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TODAY IN NORWAY

Today in Norway: A roundup of the latest news on Thursday 

Find out what’s going on in Norway on Thursday with The Local’s short roundup of important news.

Pictured are sleigh dogs in Tromsø.
Read about the latest Covid development's in Norway, walk in boosters being available in Oslo and more in The Local's short roundup of important news. Photo by Angel Luciano on Unsplash

NIPH is expecting large wave of Covid infection 

The Norwegian Institute of Public Health (NIPH) has warned that it expects a significant wave of Covid-19 infections driven by the Omicron variant, which became dominant in Norway this week.

“The epidemic is now driven by the omicron variant, and we expect a significant increase in the epidemic. It is uncertain whether we will get a flu epidemic in the coming weeks or whether the measures against the corona will slow down the flu virus,” The NIPH wrote in a weekly report.

The health institute also asked hospitals to prepare for more patients due to the wave of Omicron infections it is expecting.

8,385 new Covid-19 cases in Norway

On Wednesday, 8,385 new Covid-19 cases were registered in Norway, 3,978 more than the same day last week. The number of infections is the highest recorded during a single day so far.

Over the last seven days, an average of 4,808 Covid-19 infections have been registered per day. The same average a week ago was 3,377.

In Oslo, 2,075 new infections have been reported over the last 24 hours.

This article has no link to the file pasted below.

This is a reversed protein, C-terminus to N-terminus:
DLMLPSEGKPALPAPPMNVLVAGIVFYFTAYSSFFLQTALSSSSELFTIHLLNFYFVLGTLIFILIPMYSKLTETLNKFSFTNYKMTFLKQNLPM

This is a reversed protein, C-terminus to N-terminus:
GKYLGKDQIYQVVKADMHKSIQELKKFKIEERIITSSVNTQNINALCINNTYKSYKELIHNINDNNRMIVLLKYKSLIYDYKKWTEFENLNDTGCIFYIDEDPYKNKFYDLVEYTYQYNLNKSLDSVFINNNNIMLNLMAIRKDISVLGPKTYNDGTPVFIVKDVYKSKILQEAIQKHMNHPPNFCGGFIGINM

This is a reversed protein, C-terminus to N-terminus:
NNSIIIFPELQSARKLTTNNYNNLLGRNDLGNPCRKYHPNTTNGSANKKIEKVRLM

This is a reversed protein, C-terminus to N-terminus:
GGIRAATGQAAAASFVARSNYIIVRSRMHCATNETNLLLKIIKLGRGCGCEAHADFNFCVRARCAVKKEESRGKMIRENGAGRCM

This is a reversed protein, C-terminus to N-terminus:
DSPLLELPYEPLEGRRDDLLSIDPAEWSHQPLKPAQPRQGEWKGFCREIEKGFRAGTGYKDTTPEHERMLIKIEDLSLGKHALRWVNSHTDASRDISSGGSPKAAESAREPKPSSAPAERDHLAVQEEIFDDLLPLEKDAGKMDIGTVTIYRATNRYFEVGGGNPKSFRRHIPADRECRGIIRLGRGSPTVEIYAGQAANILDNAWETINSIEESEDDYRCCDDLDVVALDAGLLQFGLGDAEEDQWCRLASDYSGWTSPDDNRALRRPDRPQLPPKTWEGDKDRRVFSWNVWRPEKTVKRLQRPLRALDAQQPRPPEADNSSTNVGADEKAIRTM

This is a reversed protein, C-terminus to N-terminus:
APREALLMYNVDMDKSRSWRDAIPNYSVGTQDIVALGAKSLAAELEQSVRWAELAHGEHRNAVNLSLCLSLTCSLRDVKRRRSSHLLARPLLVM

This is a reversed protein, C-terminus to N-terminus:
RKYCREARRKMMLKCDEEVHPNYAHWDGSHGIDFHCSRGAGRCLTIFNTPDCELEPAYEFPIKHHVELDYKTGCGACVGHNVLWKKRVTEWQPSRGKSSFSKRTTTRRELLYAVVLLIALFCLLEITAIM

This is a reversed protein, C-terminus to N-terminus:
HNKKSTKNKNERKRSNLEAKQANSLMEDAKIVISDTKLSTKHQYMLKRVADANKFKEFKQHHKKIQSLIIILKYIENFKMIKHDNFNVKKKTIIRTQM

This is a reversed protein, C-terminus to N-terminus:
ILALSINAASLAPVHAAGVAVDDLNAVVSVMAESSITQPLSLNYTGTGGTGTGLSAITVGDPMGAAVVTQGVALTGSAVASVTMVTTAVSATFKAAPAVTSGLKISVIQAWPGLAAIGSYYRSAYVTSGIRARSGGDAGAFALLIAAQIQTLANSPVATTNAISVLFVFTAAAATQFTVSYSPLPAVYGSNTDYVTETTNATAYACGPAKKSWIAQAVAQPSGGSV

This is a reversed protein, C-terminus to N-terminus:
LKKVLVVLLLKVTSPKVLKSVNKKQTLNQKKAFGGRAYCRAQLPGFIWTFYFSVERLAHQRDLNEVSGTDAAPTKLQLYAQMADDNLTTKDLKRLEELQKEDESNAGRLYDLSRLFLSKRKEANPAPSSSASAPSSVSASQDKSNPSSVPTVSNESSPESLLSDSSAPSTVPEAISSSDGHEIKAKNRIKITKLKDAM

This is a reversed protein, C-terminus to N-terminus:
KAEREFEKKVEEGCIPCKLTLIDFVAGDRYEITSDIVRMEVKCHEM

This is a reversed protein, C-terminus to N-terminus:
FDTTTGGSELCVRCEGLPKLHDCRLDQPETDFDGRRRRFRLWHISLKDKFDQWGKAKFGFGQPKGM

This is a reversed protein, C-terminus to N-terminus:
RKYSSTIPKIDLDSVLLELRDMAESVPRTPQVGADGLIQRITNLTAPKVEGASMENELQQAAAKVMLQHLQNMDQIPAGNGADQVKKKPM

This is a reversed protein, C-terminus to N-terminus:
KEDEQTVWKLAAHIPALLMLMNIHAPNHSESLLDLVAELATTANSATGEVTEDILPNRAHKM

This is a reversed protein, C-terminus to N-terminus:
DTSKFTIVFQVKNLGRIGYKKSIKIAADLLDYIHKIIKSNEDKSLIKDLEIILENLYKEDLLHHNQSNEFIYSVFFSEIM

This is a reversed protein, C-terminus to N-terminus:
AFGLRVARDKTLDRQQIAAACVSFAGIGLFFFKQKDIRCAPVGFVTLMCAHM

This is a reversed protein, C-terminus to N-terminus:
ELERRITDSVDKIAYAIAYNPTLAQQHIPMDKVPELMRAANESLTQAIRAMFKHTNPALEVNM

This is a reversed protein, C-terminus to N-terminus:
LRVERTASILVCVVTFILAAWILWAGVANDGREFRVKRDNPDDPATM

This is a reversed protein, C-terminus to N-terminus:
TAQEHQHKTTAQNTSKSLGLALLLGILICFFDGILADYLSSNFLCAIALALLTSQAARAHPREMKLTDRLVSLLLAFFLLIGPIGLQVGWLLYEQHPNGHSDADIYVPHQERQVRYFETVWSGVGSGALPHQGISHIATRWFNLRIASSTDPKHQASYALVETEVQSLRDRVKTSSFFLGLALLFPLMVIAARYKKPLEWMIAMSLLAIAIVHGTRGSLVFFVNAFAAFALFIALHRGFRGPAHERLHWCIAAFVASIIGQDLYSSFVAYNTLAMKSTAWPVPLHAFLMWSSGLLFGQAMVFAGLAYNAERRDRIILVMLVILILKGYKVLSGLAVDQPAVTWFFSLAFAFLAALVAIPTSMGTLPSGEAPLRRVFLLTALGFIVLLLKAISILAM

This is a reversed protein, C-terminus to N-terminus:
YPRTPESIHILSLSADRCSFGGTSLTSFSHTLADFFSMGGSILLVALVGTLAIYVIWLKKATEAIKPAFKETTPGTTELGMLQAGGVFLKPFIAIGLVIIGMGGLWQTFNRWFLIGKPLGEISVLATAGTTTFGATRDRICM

Alcohol ban to remain in place until next week

The alcohol ban, which prohibits the sale of alcohol in bars and restaurants nationwide, will remain in place until next week at the earliest the government has said.

When asked whether he would end the ban by newspaper VG Støre said the current measures would need to remain in place while the government assess the spread of infection over Christmas and New Year’s.

He added the government was working on new measures in the meantime.

“We are working on this now. The measures must be in place for some time, and we must use the days after the New Year to see the extent of the spread of infection,” Støre told the paper.

The government had been under pressure in recent days to lift the ban.

Norway registers lowest number of organ donations in a decade

Last year, 95 organ donations took place, the lowest number for ten years, according to the Organ Donation Foundation.

Last year 374 patients benefitted from the 404 organs given by donors, the foundation said in a press release.

Oslo opens for drop-in vaccinations

All residents of Oslo over 18, regardless of the district they live in, can get a Covid-19 booster jab at the Stovner vaccine centre.

People aged between 18-44 who have already received an appointment date have been asked to wait for their slot rather than attend a drop-in.

Four and a half months or 20 weeks must have passed since the second vaccine dose to become eligible for a booster. 

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TODAY IN NORWAY

Today in Norway: A roundup of the latest news on Friday